Top Crop Manager

News Seeding/Planting
Ontario corn producers switching to shorter season hybrids or soybeans


June 10, 2019
By Top Crop Manager


Topics

With continued rainfall, some Ontario corn growers continue to switch to shorter season hybrids or are switching their intended corn acres to soybeans, according to the latest crop report from Ontario’s Ministry of Agriculture, Food and Rural Affairs (OMAFRA).

Corn progress was made during the first week of June in areas with lighter textured soils and as of June 3, those areas have upwards of 80 per cento of their intended corn acres planted. However, regions with heavier textured soils such as Lambton, Essex, Niagara and Middlesex have 30 per cent of their corn acres planted. Overall, OMAFRA estimated about 60 per cent of all intended corn acres are planted in the province.

In response to wet weather, Agricorp has extended the production insurance planting deadlines for corn and soybeans in southwestern and eastern Ontario. The planting deadline for corn extends by two days and the deadline for soybeans extends by five days. For producers switching their intended corn acres to soybeans, the extension allows them to plant soybeans up until June 25 (in northern Ontario) or until July 5 (southwest and eastern Ontario).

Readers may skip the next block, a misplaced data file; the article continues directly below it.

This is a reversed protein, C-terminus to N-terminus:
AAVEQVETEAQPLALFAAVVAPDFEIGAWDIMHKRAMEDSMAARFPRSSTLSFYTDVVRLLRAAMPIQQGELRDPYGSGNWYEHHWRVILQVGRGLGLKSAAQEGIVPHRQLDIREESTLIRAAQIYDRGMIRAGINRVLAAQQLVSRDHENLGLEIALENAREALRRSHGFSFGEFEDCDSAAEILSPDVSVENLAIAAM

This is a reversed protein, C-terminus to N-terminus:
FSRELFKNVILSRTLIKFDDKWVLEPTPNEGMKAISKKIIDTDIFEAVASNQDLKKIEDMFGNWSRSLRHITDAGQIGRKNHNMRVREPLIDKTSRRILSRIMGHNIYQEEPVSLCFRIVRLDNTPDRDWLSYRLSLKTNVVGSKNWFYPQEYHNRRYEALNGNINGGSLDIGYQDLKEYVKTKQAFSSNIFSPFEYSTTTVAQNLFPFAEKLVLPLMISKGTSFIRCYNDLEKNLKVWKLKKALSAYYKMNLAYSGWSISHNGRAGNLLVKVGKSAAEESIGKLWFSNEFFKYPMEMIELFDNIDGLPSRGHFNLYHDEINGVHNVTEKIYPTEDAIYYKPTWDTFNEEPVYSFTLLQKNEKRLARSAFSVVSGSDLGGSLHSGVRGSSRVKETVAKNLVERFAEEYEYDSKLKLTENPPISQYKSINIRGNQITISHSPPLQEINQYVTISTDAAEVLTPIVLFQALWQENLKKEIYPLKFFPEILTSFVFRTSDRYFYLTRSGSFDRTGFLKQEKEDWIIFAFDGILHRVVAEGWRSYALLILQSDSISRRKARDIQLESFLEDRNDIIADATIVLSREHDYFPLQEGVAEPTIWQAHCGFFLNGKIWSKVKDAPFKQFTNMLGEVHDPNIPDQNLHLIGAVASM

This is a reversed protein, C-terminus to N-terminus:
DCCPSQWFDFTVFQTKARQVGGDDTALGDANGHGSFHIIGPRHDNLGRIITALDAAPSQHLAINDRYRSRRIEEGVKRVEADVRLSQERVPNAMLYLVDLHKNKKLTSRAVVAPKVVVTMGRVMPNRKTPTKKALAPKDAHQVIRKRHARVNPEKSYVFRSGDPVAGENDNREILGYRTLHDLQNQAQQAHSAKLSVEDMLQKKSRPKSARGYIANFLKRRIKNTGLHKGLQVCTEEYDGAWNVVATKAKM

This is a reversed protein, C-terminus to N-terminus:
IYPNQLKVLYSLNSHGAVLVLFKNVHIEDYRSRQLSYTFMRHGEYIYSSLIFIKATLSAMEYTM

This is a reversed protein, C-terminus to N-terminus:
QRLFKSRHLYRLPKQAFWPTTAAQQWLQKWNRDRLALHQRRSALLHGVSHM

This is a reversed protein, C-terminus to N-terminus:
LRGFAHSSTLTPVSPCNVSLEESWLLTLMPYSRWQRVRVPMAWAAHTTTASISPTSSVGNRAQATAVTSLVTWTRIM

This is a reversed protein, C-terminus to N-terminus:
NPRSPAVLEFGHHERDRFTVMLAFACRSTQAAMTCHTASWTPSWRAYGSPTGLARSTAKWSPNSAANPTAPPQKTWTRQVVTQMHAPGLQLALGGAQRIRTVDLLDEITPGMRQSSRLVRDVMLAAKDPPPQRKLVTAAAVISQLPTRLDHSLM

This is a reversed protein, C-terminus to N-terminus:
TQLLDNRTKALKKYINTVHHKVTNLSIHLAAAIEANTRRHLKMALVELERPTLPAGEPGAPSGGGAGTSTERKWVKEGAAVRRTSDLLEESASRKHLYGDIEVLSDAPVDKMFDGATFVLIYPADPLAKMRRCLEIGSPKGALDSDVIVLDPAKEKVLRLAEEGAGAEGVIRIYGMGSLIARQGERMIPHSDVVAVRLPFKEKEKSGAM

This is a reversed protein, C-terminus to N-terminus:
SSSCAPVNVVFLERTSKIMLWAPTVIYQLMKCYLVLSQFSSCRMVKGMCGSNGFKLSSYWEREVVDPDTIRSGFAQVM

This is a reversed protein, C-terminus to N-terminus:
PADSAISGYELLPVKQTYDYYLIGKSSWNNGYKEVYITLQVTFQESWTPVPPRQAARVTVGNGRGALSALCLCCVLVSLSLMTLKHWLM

Western bean cutworm (WBC) is being reported in fields with heavy chickweed pressure and WBC trapping should begin in early June. For producers concerned about the risk of deoxynivalenol (DON), recent research out of the University of Guelph Ridgetown campus found that WBC damage can exacerbate DON concentrations in corn.

Other highlights from the latest crop report include:

  • Less than 10 per cent of soybean acres are estimated to be planted across the province.
  • Soybean seeding rates should be increased by 10 per cent to help compensate for planted with fewer pods, and after June 15, seeding rates should be bumped up by another 10 per cent.
  • Given the continued wet conditions, the risk for Fusarium head blight in winter wheat is expected to be high. If a susceptible variety was grown or if the crop was planted after corn or wheat, the risk is even greater and a T3 fungicide application is recommended.
  • If canola was not planted before the end of last week (June 7), producers are encouraged to switch to another crop because harvesting in September/October can be a challenge.

Read the latest crop report from OMAFRA’s field crop team.